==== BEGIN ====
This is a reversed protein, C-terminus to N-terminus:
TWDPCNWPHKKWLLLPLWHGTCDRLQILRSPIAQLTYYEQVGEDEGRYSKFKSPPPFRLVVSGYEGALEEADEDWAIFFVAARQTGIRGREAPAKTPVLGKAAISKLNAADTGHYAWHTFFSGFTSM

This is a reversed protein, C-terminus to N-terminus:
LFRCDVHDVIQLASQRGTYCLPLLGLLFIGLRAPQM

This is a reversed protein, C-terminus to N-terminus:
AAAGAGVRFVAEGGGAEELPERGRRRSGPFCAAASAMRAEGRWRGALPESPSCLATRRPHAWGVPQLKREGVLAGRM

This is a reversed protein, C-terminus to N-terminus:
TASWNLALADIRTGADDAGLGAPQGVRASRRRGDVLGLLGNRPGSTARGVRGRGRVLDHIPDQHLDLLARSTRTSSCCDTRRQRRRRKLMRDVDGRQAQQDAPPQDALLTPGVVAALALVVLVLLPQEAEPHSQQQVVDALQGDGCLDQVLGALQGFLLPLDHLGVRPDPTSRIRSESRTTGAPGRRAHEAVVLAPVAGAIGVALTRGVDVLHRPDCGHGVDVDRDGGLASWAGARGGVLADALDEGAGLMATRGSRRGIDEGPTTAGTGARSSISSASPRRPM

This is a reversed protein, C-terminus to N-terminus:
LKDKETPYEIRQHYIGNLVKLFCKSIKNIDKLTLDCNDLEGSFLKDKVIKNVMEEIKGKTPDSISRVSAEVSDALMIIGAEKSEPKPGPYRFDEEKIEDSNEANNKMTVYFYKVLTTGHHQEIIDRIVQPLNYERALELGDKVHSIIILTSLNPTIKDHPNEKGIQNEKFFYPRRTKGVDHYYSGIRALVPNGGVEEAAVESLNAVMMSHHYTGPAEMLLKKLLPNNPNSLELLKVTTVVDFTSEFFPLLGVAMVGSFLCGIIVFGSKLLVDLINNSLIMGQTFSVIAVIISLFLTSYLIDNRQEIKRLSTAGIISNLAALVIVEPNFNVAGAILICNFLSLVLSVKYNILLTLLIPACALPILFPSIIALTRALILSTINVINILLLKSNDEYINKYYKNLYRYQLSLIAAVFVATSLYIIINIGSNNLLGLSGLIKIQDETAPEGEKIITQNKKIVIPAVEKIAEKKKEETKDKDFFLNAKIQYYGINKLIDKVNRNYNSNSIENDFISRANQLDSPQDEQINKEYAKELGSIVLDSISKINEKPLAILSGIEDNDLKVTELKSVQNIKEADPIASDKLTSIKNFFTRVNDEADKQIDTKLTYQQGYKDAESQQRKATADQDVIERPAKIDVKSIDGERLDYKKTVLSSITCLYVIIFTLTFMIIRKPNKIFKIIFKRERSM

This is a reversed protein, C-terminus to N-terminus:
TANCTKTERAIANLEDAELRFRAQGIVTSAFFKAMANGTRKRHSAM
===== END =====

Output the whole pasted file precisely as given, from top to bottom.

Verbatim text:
This is a reversed protein, C-terminus to N-terminus:
TWDPCNWPHKKWLLLPLWHGTCDRLQILRSPIAQLTYYEQVGEDEGRYSKFKSPPPFRLVVSGYEGALEEADEDWAIFFVAARQTGIRGREAPAKTPVLGKAAISKLNAADTGHYAWHTFFSGFTSM

This is a reversed protein, C-terminus to N-terminus:
LFRCDVHDVIQLASQRGTYCLPLLGLLFIGLRAPQM

This is a reversed protein, C-terminus to N-terminus:
AAAGAGVRFVAEGGGAEELPERGRRRSGPFCAAASAMRAEGRWRGALPESPSCLATRRPHAWGVPQLKREGVLAGRM

This is a reversed protein, C-terminus to N-terminus:
TASWNLALADIRTGADDAGLGAPQGVRASRRRGDVLGLLGNRPGSTARGVRGRGRVLDHIPDQHLDLLARSTRTSSCCDTRRQRRRRKLMRDVDGRQAQQDAPPQDALLTPGVVAALALVVLVLLPQEAEPHSQQQVVDALQGDGCLDQVLGALQGFLLPLDHLGVRPDPTSRIRSESRTTGAPGRRAHEAVVLAPVAGAIGVALTRGVDVLHRPDCGHGVDVDRDGGLASWAGARGGVLADALDEGAGLMATRGSRRGIDEGPTTAGTGARSSISSASPRRPM

This is a reversed protein, C-terminus to N-terminus:
LKDKETPYEIRQHYIGNLVKLFCKSIKNIDKLTLDCNDLEGSFLKDKVIKNVMEEIKGKTPDSISRVSAEVSDALMIIGAEKSEPKPGPYRFDEEKIEDSNEANNKMTVYFYKVLTTGHHQEIIDRIVQPLNYERALELGDKVHSIIILTSLNPTIKDHPNEKGIQNEKFFYPRRTKGVDHYYSGIRALVPNGGVEEAAVESLNAVMMSHHYTGPAEMLLKKLLPNNPNSLELLKVTTVVDFTSEFFPLLGVAMVGSFLCGIIVFGSKLLVDLINNSLIMGQTFSVIAVIISLFLTSYLIDNRQEIKRLSTAGIISNLAALVIVEPNFNVAGAILICNFLSLVLSVKYNILLTLLIPACALPILFPSIIALTRALILSTINVINILLLKSNDEYINKYYKNLYRYQLSLIAAVFVATSLYIIINIGSNNLLGLSGLIKIQDETAPEGEKIITQNKKIVIPAVEKIAEKKKEETKDKDFFLNAKIQYYGINKLIDKVNRNYNSNSIENDFISRANQLDSPQDEQINKEYAKELGSIVLDSISKINEKPLAILSGIEDNDLKVTELKSVQNIKEADPIASDKLTSIKNFFTRVNDEADKQIDTKLTYQQGYKDAESQQRKATADQDVIERPAKIDVKSIDGERLDYKKTVLSSITCLYVIIFTLTFMIIRKPNKIFKIIFKRERSM

This is a reversed protein, C-terminus to N-terminus:
TANCTKTERAIANLEDAELRFRAQGIVTSAFFKAMANGTRKRHSAM